Flat fare falls flat
“Metro should have a flat fare.” I’ve seen this mind-boggling argument all over the place, much to my consternation. This scheme prizes mind-numbing simplicity over all else — economy, equity, efficiency, environment, everything.
Such a move would penalize DC & Arlington residents who take transit, rather than road-clogging and pollution-spewing cars, to make their trips around town — while giving a huge and highly regressive gift to some of the country’s wealthiest, sprawliest suburbs. Within DC & Arlington, Metro charges a $1.70 base fare: actually one of the cheapest for a subway in North America. Bus fares here are even lower: $1 for Circulator, $1.60 for Metrobus. You’ll pay almost twice our subway fare (C$3) just for a mile-long bus ride in poorer Toronto. The vast majority of people paying that short-distance fare are indeed actually residents, not tourists, and many of those people are transit-dependent and lower-income. The suburban commuters who would overwhelmingly benefit from a flat fare are people who can easily just drive to the grocery store or to visit grandma three miles away; that’s not an option for the transit-dependent.
Distance-based and time-based pricing recognizes that:
- it’s more expensive to provide longer trips in lower-density suburban areas.
- conversely, that trips within the core present a low marginal cost (so much so that cities like Pittsburgh, Portland, and Seattle have “fareless squares” where all downtown service is free): besides their short distance, the trains have to run through the core anyways just to distribute their suburban passengers. (If Alice is going 1-2-3 and Brenda is going 2-3-4, the marginal cost for the train to carry Charlie from 2-3 is $0, as no additional trains or drivers are needed.)
- more frequent rush hour service costs more to provide (since it requires purchasing more trains and paying more drivers).
- people are willing to pay more for longer trips at peak hours. This is especially true since many local employees, including most federal workers, have access to some kind of flex time.
- make more frequent transit trips, best customers who are traveling within the most congested areas and thus should be encouraged to ride space-efficient transit
- hundreds of thousands of suburbanites demonstrate every day that they’re willing to pay the higher fares charged to them, so cutting their fares leaves money on the table.
Therefore, if it costs more and the customers will pay more, then charge more. M arket economies use the price mechanism as the primary way in which consumers and producers match incentives, and transit is not an exception. We never question why the New Jersey Turnpike or American Airlines factors distance into pricing, so why is it bad for transit? We tacitly understand that hotels cost more during conventions, and restaurants cost more at dinner than at lunch, so why whine incessantly about how peak fares “confuse” the world’s most over-educated city?
Confused tourists do not merit a new fare system, they merit a better way of presenting the information at fare machines. Presenting a map instead of a table of fares might work: I could quickly figure out ticket prices in Japan that way, even at stations where nothing was in English. Selling 1/2/3-day passes and round-trip tickets would certainly simplify matters, and fare vending machines should have larger, more informative displays with more helpful prompts.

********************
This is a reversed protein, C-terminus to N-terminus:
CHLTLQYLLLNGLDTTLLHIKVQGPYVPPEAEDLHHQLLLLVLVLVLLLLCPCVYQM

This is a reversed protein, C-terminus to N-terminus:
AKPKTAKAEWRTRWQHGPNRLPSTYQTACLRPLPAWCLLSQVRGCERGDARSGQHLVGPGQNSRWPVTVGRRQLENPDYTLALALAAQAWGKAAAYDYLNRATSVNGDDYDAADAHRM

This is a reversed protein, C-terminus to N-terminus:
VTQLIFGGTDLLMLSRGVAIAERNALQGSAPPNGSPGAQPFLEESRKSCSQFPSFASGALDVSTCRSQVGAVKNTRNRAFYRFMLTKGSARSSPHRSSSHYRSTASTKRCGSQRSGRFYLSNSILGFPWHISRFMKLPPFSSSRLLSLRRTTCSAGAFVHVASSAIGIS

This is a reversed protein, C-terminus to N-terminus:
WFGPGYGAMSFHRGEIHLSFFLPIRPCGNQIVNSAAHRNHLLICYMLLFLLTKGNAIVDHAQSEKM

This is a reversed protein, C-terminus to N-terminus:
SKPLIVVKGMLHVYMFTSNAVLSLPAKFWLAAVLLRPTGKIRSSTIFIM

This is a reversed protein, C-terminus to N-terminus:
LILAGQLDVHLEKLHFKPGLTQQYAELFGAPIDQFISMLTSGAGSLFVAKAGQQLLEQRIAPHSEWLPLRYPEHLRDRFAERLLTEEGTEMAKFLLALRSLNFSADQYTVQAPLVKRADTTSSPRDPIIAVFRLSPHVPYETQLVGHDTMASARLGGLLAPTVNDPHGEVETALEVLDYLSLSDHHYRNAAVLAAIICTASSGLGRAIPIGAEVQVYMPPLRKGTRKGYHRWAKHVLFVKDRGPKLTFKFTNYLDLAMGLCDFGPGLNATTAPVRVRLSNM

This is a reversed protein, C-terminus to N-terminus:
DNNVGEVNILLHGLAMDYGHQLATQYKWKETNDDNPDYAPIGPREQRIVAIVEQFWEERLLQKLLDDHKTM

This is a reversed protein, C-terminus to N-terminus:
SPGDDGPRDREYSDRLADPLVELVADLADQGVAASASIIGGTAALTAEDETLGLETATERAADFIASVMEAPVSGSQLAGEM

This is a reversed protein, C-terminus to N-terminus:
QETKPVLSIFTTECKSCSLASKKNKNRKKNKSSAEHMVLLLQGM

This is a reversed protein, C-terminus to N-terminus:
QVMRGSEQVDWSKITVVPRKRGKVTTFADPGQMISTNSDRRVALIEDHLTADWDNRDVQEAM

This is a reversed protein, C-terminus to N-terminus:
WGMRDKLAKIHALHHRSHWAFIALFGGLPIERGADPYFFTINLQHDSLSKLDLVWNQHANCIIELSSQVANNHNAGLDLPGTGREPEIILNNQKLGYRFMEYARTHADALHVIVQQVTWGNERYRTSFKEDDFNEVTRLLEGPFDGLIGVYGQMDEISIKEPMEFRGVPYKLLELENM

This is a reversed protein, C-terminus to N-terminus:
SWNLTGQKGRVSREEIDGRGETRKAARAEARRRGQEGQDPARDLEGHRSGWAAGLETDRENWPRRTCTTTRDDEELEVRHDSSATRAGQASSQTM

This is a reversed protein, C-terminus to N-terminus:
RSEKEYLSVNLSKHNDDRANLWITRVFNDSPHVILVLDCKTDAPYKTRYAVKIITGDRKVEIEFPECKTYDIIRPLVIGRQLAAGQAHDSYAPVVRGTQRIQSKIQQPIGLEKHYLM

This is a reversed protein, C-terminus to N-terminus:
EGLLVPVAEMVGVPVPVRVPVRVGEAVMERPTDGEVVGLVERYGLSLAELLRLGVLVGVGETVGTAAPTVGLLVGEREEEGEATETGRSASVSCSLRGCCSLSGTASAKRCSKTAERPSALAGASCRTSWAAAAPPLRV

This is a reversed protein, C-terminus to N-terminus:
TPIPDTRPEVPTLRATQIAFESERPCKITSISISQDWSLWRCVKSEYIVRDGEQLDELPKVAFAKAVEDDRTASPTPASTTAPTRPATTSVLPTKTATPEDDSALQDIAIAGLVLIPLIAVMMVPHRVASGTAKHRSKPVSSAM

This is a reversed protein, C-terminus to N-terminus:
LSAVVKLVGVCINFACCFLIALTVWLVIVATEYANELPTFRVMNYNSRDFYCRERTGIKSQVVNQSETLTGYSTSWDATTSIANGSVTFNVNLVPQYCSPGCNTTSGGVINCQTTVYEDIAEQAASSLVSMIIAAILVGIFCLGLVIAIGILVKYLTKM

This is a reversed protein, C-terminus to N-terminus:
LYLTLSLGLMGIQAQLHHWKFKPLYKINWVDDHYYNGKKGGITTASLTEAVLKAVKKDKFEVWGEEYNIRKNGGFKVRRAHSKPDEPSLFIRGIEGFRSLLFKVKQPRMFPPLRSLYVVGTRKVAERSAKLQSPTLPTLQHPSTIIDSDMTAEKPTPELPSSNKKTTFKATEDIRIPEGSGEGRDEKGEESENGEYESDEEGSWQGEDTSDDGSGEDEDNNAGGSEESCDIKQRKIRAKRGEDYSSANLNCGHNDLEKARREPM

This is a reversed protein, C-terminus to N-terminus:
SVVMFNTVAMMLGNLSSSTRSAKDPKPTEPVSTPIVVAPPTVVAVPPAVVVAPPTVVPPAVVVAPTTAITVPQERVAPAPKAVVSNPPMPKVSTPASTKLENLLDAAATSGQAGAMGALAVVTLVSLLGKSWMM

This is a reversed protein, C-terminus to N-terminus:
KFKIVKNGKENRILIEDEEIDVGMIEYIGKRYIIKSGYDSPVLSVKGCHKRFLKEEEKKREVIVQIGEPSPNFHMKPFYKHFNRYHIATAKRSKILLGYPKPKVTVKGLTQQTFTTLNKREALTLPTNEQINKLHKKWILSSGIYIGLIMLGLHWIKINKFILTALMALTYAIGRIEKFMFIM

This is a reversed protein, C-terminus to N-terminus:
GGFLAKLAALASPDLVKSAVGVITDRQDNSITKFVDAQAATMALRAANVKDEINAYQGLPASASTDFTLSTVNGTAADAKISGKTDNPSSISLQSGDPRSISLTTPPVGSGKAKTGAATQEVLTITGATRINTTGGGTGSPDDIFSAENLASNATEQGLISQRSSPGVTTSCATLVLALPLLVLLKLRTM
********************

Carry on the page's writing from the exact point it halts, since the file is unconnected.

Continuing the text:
It’s telling that very few new subway systems use flat-rate pricing, and in fact some newer, all-electronic transit systems have even more bewildering pricing schemes: Singapore changes road tolls every five minutes, Capital Bikeshare has four price bands ($0/$1.50/$3/$6). Those transit systems that have flat-rate prices are usually older systems with antiquated, token-based fare collection systems, and as a result are hobbled by path dependence. We live in the 21st century, so let’s use the technology that we have to make things smarter and better. Stored-value smart cards like SmarTrip only increases the incentive for transit systems to have more complex, Metrorail-like fare structures. A huge percentage of fares are paid by regular commuters who either use passes or have auto-reloading cards and thus don’t have to count out the fares they’re paying — so why not optimize the fare structure with rush-hour surcharges, zones, and the like?
Also, people complaining about high fares should be throttled. $3.85 from Bethesda to Capitol Hill? So what? A 10-mile trip on New Jersey Transit commuter rail is $5; on MBTA commuter rail $4.75; on a NYC Transit express bus $5.50 (and with slower, less frequent service). Per AAA, driving a 10-mile trip is $7.40 even before paying for parking — or for the $5.25 in tolls that a 10-mile rush-hour commute on the Dulles Greenway, or for the wages foregone by having you drive yourself. Typical Bethesda families can spare that change; their median income of $170K would pay for 60 roundtrips every day. Atypical Bethesda families can save money by traveling off-peak, or riding buses or bikes instead. Indeed, typical Metrorail riders are considerably more affluent and educated than Americans as a whole. 80% of Metrorail riders and 59% of Metrobus riders have college degrees — compared to 27.5% nationally and 47.5% in DC (all 2007; the best-educated state is Massachusetts at a mere 37.9% college grad). And get this: over half of Metrorail riders earn six figures.
Perhaps a 10-mile trip is cheaper in Tokyo or Hong Kong or NYC, but the cost of providing transit service falls dramatically with such high densities — Hong Kong crams 10X more population density into its urban core and 80% more passengers onto every single subway car (which are of surprisingly similar dimensions).